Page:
Our NHS is obviously envied the World over – as thousands of (Non-EU) Overseas Nationals are visiting the UK each year for the Sole purpose of using ( or abusing ) our excellent free at point of access health care, for non-emergency treatment. These so-called ‘health tourists’ are costing millions of pounds and putting the NHS, and potentially genuine UK patients, at risk through burden.
This shocking revelation is sadly not new, however the extent of this problem has now been recognised publically and urgent implementation must be put in place to stop what appears to be blatant exploitation of the NHS and UK tax payers.
These ’health tourists’ are usually some of the wealthier citizens of their own country and arrive in the UK for lengthy medical care. They are not part of the majority of the poorest people from their own countries, who may rely on charity and medical aid for even basic health care.
Now, Leading Professor Meirion Thomas, has highlighted the shocking outcomes of this situation. This shows just how vulnerable the UK’s NHS is to such abuse, compared to other EU countries, for example France. This is at least in part because the UK has a free at point of access service, whereas other countries do not and those patients have part insurance or employment funded health care and health ID numbers which help ensure legitimate entitlement to health care.
Jeremy Hunt has been reported as estimating the bill from such ‘health tourism’ as being over £200 Million 1.. But Prof Thomas feels a National audit is vital to assess the extent of this fully and feels it should be ‘Manager free’ . He has also been reported as commenting, from discussions with cost recovery professionals, that this figure could be billions of pounds.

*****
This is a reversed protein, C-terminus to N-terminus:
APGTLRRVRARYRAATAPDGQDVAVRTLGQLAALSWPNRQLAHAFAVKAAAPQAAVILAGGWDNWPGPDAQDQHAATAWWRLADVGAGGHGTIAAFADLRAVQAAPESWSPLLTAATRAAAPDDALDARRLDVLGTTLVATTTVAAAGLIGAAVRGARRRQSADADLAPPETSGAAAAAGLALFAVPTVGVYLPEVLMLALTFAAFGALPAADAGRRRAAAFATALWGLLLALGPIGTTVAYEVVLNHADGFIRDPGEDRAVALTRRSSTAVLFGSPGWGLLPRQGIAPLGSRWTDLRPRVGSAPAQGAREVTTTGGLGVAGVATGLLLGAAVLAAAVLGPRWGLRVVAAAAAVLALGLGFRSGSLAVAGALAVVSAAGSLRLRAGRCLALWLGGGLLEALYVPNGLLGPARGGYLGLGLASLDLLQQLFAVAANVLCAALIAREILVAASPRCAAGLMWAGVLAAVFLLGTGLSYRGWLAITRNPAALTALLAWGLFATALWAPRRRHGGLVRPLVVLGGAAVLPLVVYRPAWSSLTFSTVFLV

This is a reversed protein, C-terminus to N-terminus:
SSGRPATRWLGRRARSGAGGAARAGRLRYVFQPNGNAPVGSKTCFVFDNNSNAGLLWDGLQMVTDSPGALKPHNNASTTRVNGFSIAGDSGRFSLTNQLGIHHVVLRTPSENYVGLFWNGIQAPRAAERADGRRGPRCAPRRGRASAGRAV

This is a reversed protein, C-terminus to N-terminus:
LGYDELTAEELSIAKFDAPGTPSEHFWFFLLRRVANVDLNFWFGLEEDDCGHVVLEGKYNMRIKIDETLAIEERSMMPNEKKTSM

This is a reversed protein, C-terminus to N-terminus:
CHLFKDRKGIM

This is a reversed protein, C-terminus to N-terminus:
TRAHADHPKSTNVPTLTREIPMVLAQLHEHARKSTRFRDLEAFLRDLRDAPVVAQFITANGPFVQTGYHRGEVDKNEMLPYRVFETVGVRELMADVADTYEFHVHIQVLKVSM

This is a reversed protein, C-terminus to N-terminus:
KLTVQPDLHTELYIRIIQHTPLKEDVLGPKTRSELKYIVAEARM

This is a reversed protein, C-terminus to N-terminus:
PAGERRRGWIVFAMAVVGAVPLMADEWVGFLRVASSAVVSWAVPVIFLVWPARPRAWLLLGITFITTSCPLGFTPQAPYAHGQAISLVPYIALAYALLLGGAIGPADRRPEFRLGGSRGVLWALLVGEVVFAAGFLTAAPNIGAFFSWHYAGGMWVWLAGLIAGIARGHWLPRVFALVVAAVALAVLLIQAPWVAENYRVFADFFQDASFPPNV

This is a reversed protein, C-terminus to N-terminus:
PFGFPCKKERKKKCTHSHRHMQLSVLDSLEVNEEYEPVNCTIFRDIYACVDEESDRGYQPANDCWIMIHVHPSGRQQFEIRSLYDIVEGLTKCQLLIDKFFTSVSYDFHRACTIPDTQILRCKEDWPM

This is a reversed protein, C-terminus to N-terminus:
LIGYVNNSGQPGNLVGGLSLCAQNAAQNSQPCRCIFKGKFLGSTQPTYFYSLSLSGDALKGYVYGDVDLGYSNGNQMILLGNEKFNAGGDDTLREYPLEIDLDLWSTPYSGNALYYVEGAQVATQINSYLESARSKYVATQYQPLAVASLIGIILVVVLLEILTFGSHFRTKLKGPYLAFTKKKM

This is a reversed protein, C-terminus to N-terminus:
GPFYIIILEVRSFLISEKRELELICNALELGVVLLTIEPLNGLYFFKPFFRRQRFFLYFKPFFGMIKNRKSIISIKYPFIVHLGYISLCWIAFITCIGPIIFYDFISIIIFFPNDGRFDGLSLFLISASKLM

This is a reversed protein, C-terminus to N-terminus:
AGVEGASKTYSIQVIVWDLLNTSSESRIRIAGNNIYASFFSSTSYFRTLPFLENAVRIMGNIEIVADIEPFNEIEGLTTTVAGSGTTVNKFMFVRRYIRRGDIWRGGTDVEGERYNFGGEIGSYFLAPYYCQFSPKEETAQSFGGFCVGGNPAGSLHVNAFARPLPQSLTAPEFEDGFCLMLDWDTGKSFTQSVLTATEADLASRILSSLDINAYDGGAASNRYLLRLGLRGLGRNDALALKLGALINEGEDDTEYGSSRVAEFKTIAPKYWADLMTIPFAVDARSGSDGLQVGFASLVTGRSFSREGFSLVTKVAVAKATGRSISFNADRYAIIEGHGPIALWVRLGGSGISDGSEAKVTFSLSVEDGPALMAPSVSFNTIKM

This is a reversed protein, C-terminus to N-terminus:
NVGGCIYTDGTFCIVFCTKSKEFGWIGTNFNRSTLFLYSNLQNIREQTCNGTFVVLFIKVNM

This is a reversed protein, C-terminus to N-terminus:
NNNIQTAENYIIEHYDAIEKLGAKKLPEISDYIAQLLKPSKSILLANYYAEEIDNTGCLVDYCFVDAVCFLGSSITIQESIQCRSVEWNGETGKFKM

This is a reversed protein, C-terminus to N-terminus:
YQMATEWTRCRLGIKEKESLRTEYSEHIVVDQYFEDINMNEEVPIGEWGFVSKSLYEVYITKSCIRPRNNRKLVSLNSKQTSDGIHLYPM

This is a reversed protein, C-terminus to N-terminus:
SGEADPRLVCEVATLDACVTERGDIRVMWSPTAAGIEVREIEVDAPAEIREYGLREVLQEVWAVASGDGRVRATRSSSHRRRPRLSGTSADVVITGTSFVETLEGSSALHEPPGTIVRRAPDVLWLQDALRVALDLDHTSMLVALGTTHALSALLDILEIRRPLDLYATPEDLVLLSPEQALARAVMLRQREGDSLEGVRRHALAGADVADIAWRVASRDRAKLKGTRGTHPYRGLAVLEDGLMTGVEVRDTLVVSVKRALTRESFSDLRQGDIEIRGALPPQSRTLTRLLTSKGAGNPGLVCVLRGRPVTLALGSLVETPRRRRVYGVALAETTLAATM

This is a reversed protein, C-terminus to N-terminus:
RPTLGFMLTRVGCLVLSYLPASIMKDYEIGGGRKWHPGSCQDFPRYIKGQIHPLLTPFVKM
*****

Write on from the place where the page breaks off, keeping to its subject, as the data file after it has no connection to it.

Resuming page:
David Cameron recently promised to help stop this shocking problem, by tightening eligibility for health treatment, and introducing plans to ensure non-EU migrants have health insurance – however this may not be enough, at least in the medium term.
MP’s Nicholas Soames and Frank Field highlighted that this situation has been ‘out to consultation’ for nearly 10 years. Yet still no adequate change to halt this has been made during that lengthy time under either a Labour or Coalition Government.
18 months ago, the Home office was reported as instigating new protocols to prevent further visas being issued to anyone who has an unpaid NHS bill. However, this plan seems to have been unsuccessful.
Prof Thomas’ revelations have been supported by other Doctors and also by Nicholas Soames and Frank Field, who praised Prof Thomas for his ‘courage’ – the use of this term would possibly imply that by coming forward to publically highlight this scandalous waste, he has done something brave and even possibly reckless. Indeed, other Doctors have been reported as wishing to remain anonymous, although they agree with Prof Thomas. This is a saddening and controversial situation.
In a time of ever expanding public awareness, limited finances and a passion to protect the NHS, significant changes are vital and public opinion may well help to drive this, even if it means altering parts of the original tenets set out by Aneurin Bevan, and for example making NHS care not free at point of access, at least in some circumstances.
The world and global travel has changed in the 60 years since the NHS was founded – perhaps the NHS needs to change and evolve too.
Dr. Iseult Roche